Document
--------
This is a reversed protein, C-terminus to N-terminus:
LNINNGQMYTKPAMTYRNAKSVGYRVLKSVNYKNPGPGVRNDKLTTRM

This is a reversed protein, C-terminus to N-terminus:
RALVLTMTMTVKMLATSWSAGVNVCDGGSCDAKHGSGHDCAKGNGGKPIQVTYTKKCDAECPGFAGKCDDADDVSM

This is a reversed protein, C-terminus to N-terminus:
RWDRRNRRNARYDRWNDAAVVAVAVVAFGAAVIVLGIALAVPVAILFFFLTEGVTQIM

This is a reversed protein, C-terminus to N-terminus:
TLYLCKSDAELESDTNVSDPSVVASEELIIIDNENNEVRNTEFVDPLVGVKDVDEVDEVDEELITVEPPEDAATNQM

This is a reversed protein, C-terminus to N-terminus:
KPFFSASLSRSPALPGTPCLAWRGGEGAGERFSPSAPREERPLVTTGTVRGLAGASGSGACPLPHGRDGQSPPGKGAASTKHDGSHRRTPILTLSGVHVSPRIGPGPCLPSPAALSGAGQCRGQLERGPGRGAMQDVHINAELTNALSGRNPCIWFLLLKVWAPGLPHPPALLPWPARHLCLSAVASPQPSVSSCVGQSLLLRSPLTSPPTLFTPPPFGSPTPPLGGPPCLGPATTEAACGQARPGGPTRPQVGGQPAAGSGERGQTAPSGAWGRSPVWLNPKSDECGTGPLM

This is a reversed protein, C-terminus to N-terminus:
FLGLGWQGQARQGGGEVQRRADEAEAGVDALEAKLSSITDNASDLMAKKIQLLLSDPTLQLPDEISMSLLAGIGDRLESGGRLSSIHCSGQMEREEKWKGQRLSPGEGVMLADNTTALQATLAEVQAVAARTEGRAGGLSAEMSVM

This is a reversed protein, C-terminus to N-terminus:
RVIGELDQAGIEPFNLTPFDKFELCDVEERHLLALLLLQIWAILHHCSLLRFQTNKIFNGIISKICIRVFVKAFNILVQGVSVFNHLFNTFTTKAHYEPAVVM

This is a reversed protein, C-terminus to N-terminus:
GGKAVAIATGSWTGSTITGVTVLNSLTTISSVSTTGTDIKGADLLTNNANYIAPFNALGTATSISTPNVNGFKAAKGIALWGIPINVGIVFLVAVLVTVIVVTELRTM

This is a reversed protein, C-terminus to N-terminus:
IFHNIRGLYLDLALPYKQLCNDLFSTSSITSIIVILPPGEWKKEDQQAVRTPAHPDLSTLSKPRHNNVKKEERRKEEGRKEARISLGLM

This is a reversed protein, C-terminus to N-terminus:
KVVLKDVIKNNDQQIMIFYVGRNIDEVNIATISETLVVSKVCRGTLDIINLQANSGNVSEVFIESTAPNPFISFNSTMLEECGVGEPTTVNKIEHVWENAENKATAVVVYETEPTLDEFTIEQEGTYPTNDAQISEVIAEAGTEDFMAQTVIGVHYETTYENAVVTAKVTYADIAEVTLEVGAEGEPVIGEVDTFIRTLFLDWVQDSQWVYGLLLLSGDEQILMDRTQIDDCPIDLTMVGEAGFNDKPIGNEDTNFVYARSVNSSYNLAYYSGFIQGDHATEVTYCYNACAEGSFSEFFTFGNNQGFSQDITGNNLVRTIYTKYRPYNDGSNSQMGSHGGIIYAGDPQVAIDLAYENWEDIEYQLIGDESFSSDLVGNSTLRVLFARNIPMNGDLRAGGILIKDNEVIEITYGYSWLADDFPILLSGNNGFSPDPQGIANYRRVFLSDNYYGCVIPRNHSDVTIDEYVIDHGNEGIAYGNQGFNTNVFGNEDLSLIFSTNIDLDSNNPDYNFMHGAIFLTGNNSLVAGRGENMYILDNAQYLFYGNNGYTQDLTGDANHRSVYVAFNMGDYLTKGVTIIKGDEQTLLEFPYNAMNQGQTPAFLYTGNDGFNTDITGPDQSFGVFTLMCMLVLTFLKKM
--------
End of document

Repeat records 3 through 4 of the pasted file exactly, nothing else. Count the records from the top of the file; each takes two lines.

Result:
This is a reversed protein, C-terminus to N-terminus:
RWDRRNRRNARYDRWNDAAVVAVAVVAFGAAVIVLGIALAVPVAILFFFLTEGVTQIM

This is a reversed protein, C-terminus to N-terminus:
TLYLCKSDAELESDTNVSDPSVVASEELIIIDNENNEVRNTEFVDPLVGVKDVDEVDEVDEELITVEPPEDAATNQM